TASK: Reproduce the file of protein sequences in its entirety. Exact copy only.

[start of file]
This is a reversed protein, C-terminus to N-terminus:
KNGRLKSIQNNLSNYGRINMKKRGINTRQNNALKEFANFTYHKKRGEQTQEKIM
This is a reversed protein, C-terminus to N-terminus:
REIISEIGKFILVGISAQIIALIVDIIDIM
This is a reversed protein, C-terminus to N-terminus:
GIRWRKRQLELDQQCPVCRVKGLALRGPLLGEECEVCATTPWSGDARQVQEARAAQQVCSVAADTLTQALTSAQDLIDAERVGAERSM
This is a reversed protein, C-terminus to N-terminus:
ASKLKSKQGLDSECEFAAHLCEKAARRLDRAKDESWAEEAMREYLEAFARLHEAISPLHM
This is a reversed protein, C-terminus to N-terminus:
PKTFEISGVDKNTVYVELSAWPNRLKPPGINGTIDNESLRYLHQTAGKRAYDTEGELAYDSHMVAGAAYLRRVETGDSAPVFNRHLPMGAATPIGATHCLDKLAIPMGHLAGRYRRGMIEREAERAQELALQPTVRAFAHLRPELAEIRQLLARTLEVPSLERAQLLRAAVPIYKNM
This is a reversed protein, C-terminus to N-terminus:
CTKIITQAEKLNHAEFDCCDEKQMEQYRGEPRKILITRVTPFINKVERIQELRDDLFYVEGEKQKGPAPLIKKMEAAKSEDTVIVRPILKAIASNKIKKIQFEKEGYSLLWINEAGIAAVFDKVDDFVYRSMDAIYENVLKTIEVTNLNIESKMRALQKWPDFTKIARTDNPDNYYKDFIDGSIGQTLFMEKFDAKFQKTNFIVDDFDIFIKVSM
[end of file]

This is a reversed protein, C-terminus to N-terminus:
KNGRLKSIQNNLSNYGRINMKKRGINTRQNNALKEFANFTYHKKRGEQTQEKIM
This is a reversed protein, C-terminus to N-terminus:
REIISEIGKFILVGISAQIIALIVDIIDIM
This is a reversed protein, C-terminus to N-terminus:
GIRWRKRQLELDQQCPVCRVKGLALRGPLLGEECEVCATTPWSGDARQVQEARAAQQVCSVAADTLTQALTSAQDLIDAERVGAERSM
This is a reversed protein, C-terminus to N-terminus:
ASKLKSKQGLDSECEFAAHLCEKAARRLDRAKDESWAEEAMREYLEAFARLHEAISPLHM
This is a reversed protein, C-terminus to N-terminus:
PKTFEISGVDKNTVYVELSAWPNRLKPPGINGTIDNESLRYLHQTAGKRAYDTEGELAYDSHMVAGAAYLRRVETGDSAPVFNRHLPMGAATPIGATHCLDKLAIPMGHLAGRYRRGMIEREAERAQELALQPTVRAFAHLRPELAEIRQLLARTLEVPSLERAQLLRAAVPIYKNM
This is a reversed protein, C-terminus to N-terminus:
CTKIITQAEKLNHAEFDCCDEKQMEQYRGEPRKILITRVTPFINKVERIQELRDDLFYVEGEKQKGPAPLIKKMEAAKSEDTVIVRPILKAIASNKIKKIQFEKEGYSLLWINEAGIAAVFDKVDDFVYRSMDAIYENVLKTIEVTNLNIESKMRALQKWPDFTKIARTDNPDNYYKDFIDGSIGQTLFMEKFDAKFQKTNFIVDDFDIFIKVSM